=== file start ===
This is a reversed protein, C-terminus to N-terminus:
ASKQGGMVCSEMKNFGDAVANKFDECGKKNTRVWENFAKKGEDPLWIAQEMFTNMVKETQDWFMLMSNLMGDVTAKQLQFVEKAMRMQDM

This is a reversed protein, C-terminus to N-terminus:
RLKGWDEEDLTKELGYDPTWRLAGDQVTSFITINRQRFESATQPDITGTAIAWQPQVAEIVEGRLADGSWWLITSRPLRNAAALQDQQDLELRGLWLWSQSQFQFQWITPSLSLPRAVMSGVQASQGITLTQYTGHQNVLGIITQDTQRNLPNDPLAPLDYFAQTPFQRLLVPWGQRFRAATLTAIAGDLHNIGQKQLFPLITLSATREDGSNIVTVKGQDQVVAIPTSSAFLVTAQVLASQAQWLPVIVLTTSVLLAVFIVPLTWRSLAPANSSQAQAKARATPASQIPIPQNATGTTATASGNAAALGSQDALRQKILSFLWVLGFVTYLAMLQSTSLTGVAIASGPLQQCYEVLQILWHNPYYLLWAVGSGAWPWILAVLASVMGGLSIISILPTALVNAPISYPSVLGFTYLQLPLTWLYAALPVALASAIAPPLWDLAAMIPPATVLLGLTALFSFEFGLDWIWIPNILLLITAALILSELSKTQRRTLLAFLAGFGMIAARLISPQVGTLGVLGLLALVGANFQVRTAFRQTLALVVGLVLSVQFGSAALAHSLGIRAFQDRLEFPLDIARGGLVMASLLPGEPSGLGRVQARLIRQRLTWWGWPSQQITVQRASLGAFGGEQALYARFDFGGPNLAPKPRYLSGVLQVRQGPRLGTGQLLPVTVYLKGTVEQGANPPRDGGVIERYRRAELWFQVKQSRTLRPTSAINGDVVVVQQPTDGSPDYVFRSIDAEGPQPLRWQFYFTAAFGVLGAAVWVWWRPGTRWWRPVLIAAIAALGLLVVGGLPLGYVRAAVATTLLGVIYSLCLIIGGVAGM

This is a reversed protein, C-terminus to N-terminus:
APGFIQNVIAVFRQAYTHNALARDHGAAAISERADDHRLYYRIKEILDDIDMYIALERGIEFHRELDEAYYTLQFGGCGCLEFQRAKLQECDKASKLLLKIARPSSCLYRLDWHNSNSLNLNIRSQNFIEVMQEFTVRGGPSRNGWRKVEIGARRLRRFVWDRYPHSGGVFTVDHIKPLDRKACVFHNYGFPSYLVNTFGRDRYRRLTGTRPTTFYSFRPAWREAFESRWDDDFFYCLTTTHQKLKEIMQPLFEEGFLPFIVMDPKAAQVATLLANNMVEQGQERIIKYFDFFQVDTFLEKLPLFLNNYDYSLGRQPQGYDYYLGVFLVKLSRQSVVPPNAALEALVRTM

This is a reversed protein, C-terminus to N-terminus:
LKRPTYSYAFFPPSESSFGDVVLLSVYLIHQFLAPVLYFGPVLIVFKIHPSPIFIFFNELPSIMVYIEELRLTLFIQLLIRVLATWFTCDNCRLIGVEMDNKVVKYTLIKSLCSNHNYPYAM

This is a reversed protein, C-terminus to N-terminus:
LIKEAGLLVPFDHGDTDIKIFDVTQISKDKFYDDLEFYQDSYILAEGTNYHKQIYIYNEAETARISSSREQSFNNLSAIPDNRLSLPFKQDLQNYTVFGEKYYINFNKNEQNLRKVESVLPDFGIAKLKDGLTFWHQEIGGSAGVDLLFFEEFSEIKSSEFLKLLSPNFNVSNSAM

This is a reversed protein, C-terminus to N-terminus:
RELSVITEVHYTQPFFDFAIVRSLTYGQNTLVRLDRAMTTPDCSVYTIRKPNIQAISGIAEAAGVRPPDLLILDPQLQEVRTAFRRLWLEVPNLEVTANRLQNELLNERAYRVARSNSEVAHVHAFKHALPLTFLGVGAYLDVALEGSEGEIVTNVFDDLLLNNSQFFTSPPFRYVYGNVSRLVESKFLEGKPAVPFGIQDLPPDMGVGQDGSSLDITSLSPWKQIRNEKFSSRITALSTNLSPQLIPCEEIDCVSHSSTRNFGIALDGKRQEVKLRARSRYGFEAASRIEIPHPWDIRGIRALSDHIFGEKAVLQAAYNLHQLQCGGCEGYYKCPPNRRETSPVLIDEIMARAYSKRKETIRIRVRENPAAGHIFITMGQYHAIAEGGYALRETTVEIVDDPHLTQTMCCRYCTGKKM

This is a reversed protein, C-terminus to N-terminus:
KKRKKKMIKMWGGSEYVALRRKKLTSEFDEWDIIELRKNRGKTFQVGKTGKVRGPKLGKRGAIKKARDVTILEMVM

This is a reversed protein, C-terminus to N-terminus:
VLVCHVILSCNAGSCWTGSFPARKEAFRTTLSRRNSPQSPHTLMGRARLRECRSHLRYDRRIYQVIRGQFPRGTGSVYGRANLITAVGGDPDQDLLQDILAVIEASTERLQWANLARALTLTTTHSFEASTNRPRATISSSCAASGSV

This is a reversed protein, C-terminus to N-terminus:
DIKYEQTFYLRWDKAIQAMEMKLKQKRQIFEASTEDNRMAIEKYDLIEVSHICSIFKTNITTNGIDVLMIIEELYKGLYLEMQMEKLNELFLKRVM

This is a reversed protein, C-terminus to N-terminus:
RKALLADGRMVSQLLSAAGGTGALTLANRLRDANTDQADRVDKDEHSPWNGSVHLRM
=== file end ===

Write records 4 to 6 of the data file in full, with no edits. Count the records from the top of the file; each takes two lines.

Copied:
This is a reversed protein, C-terminus to N-terminus:
LKRPTYSYAFFPPSESSFGDVVLLSVYLIHQFLAPVLYFGPVLIVFKIHPSPIFIFFNELPSIMVYIEELRLTLFIQLLIRVLATWFTCDNCRLIGVEMDNKVVKYTLIKSLCSNHNYPYAM

This is a reversed protein, C-terminus to N-terminus:
LIKEAGLLVPFDHGDTDIKIFDVTQISKDKFYDDLEFYQDSYILAEGTNYHKQIYIYNEAETARISSSREQSFNNLSAIPDNRLSLPFKQDLQNYTVFGEKYYINFNKNEQNLRKVESVLPDFGIAKLKDGLTFWHQEIGGSAGVDLLFFEEFSEIKSSEFLKLLSPNFNVSNSAM

This is a reversed protein, C-terminus to N-terminus:
RELSVITEVHYTQPFFDFAIVRSLTYGQNTLVRLDRAMTTPDCSVYTIRKPNIQAISGIAEAAGVRPPDLLILDPQLQEVRTAFRRLWLEVPNLEVTANRLQNELLNERAYRVARSNSEVAHVHAFKHALPLTFLGVGAYLDVALEGSEGEIVTNVFDDLLLNNSQFFTSPPFRYVYGNVSRLVESKFLEGKPAVPFGIQDLPPDMGVGQDGSSLDITSLSPWKQIRNEKFSSRITALSTNLSPQLIPCEEIDCVSHSSTRNFGIALDGKRQEVKLRARSRYGFEAASRIEIPHPWDIRGIRALSDHIFGEKAVLQAAYNLHQLQCGGCEGYYKCPPNRRETSPVLIDEIMARAYSKRKETIRIRVRENPAAGHIFITMGQYHAIAEGGYALRETTVEIVDDPHLTQTMCCRYCTGKKM